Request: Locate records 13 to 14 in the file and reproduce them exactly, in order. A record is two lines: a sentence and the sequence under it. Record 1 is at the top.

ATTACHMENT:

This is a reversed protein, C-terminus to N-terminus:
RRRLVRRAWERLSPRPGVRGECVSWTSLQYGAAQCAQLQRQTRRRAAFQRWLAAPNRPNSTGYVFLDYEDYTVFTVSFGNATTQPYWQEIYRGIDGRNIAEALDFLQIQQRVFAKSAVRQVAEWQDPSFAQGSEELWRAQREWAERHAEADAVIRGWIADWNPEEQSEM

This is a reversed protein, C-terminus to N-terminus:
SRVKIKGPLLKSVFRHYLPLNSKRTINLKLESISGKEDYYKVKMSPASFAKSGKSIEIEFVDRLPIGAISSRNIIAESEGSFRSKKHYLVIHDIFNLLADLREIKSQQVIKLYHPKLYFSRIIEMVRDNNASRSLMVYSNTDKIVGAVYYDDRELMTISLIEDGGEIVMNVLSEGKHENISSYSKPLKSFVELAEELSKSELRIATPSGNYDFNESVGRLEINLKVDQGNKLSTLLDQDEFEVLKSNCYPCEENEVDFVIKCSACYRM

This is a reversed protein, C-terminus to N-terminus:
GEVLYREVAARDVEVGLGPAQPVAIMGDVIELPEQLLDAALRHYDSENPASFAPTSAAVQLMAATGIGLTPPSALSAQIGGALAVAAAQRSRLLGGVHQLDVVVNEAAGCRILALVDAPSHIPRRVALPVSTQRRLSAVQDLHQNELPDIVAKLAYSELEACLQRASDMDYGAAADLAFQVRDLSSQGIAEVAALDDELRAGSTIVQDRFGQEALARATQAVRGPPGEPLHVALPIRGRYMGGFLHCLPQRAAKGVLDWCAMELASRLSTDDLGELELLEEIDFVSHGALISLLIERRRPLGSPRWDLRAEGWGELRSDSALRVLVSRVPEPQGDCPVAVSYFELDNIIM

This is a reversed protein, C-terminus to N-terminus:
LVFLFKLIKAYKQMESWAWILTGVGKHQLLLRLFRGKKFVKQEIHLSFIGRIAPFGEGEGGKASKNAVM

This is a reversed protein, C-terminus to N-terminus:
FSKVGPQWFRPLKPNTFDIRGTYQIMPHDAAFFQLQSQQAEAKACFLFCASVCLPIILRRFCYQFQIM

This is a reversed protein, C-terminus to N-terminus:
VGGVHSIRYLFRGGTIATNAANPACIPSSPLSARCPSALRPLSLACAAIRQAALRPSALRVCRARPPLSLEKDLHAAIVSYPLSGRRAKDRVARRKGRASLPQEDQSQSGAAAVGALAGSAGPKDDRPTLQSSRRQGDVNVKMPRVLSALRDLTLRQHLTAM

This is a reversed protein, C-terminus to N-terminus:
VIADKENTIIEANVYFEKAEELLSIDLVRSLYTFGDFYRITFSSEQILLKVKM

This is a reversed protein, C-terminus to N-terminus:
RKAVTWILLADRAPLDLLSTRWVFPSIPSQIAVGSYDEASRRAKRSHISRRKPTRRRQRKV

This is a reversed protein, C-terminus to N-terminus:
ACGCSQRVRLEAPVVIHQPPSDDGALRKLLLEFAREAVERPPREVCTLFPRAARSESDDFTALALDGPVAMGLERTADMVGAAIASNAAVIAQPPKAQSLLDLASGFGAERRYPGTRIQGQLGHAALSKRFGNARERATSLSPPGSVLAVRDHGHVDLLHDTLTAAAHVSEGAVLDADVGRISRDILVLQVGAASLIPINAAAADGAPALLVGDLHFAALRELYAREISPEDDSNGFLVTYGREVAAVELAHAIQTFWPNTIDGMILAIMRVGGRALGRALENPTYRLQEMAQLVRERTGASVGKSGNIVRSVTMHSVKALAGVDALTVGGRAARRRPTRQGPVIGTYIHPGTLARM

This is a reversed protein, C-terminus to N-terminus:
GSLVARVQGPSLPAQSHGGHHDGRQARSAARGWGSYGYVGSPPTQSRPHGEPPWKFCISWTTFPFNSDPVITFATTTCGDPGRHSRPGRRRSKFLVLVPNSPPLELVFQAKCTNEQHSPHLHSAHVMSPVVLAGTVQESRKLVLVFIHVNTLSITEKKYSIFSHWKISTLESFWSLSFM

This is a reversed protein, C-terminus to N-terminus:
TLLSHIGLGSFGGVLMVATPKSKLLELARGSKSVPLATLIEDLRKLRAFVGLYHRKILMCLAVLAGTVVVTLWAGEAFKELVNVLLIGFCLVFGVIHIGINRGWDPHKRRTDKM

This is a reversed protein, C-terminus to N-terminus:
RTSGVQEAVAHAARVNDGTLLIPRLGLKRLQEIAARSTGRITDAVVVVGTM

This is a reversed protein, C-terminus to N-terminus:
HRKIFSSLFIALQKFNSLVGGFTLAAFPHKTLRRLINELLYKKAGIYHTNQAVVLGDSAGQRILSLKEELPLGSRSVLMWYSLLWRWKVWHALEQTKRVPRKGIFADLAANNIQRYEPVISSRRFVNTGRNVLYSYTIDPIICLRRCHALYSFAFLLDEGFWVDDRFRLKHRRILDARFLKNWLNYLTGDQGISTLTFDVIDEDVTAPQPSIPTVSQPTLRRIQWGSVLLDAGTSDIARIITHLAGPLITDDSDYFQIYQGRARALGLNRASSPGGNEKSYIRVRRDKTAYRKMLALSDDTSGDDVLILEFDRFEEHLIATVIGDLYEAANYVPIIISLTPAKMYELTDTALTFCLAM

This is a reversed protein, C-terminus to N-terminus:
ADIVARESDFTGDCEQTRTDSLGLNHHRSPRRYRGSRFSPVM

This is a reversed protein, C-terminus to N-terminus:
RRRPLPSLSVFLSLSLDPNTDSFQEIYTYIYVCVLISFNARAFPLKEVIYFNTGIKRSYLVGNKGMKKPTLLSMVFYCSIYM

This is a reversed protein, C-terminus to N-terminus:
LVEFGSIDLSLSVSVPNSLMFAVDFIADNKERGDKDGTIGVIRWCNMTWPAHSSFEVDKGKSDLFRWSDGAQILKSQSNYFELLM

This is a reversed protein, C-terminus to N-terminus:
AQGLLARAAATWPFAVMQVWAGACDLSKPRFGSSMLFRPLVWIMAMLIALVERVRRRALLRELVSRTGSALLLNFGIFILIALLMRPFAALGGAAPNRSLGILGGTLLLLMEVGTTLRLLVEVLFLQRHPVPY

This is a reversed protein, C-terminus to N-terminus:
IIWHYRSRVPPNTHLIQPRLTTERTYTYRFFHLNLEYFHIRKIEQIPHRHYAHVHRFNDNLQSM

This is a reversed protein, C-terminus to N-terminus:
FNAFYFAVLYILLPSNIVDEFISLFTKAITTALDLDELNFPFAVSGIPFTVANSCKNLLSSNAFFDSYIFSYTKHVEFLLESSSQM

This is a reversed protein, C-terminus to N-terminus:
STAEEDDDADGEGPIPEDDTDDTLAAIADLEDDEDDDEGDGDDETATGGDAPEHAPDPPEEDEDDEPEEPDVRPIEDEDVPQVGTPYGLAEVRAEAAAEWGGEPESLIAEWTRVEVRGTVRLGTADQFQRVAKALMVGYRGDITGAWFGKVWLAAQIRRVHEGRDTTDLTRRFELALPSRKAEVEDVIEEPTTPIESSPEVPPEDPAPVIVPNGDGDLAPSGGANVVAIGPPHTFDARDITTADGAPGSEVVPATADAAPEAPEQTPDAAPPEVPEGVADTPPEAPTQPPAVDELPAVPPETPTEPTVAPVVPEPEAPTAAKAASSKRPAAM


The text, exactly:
This is a reversed protein, C-terminus to N-terminus:
HRKIFSSLFIALQKFNSLVGGFTLAAFPHKTLRRLINELLYKKAGIYHTNQAVVLGDSAGQRILSLKEELPLGSRSVLMWYSLLWRWKVWHALEQTKRVPRKGIFADLAANNIQRYEPVISSRRFVNTGRNVLYSYTIDPIICLRRCHALYSFAFLLDEGFWVDDRFRLKHRRILDARFLKNWLNYLTGDQGISTLTFDVIDEDVTAPQPSIPTVSQPTLRRIQWGSVLLDAGTSDIARIITHLAGPLITDDSDYFQIYQGRARALGLNRASSPGGNEKSYIRVRRDKTAYRKMLALSDDTSGDDVLILEFDRFEEHLIATVIGDLYEAANYVPIIISLTPAKMYELTDTALTFCLAM

This is a reversed protein, C-terminus to N-terminus:
ADIVARESDFTGDCEQTRTDSLGLNHHRSPRRYRGSRFSPVM